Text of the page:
20. Anonymous on November 4, 2014 at 8:18 pm

    The rules concerning a roundabout and a traffic circle are contradictory. This is causing a lot of confusion with drivers. Please amend the traffic circle rule to be the same as a roundabout. (The third rule of a traffic circle is give way to the right, as oppose to the roundabout where you give way to the left)

    • tranbceditor on November 5, 2014 at 10:22 am

      Thanks for sharing your concern with us. We have forwarded your concern to our Traffic Engineering Department.

    • tranbceditor on November 6, 2014 at 9:40 am

      Hello again,
      Just looking into the MVA and we were wondering if you could clarify which part of the legislation you found this rule?

  21. Dave on September 1, 2014 at 11:32 pm

    Your graphic “A Bird’s Eye View” shows 2 lanes in and 2 lanes out at all roads. (3, 6, 9, 12 o’clock) All entries show the left lane able to exit at any of the other roads, and the right hand lane either taking the next right, or driving straight through. My question is, who has right of way when a vehicle in the left (inner) lane of the roundabout wishes to exit at say the 3o’clock position, and a vehicle in the right lane who has just entered the roundabout at the 6 o’clock position has decided to carry on straight through to the 12o’clock road. The vehicle in the right lane has effectively blocked the exit of the vehicle in the left lane from taking the 3 o’clock road.

    Other countries I have driven in enforce the requirement of drivers in the right (outer) lane to exit to the right at the next street. This allows vehicles in the left (inner) lane to exit the roundabout into the left lane at whichever street they wish, without the concern of colliding with a vehicle in the right lane that has decided to travel straight through the roundabout. Proper lane selection before entering the roundabout would be important in deciding which exit you will be taking from the roundabout if the right lane was only used for immediate right turns.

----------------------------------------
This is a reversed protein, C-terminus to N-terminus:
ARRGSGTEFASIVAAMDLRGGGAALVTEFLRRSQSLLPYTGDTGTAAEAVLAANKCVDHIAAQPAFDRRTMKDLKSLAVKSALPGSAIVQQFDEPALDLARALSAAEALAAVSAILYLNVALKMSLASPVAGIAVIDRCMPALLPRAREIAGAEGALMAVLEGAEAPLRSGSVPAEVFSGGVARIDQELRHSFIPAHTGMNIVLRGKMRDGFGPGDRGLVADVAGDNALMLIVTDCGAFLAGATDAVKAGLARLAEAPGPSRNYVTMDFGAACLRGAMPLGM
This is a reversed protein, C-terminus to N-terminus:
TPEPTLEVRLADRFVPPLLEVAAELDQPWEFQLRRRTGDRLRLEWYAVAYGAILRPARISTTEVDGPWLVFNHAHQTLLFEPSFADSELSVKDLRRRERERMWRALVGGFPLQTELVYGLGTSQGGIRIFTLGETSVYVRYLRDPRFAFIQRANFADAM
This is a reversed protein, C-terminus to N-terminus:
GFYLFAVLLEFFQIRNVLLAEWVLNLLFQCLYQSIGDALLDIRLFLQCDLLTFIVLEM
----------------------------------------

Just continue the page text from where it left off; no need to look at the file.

I find this anomaly disturbing.

    • tranbceditor on September 2, 2014 at 5:18 pm

      Hello Dave,

      The traffic inside the circle always has the right of way. The yield sign at the entrance to the circle means “Yield to ALL traffic in the circle”, not just the traffic in the lane you want to enter into”.

      The vehicle in the circle looking to exit at the three o’clock position should be allowed to pass by the vehicle waiting outside the circle (the vehicle wanting to exit at the twelve o’clock position). If the traffic outside the circle yields to the traffic inside the circle there should be no chance for collision. If this were a traffic light controlled intersection and you were looking to travel straight through, the light would make sure that there was no traffic coming from your right before you entered into the circle. The same is true for the roundabout but the onus is on the driver entering the circle to be sure of where they are going, what lane they chose and that they enter the circle only when it is safe to do so. The driver entering the circle at the three o’clock position will do the same thing, looking for traffic at their left before they enter the circle, etc.

      Make sense? Let us know if you have any other questions. Thanks for connecting with us here.

    • Latsimus Max on September 2, 2014 at 6:25 pm

      Not only is lane selection important so is signaling your intention at the roundabout of which I would estimate 98% of drivers fail to do in Canada that I’ve witnessed.

  22. Bill on August 28, 2014 at 10:04 am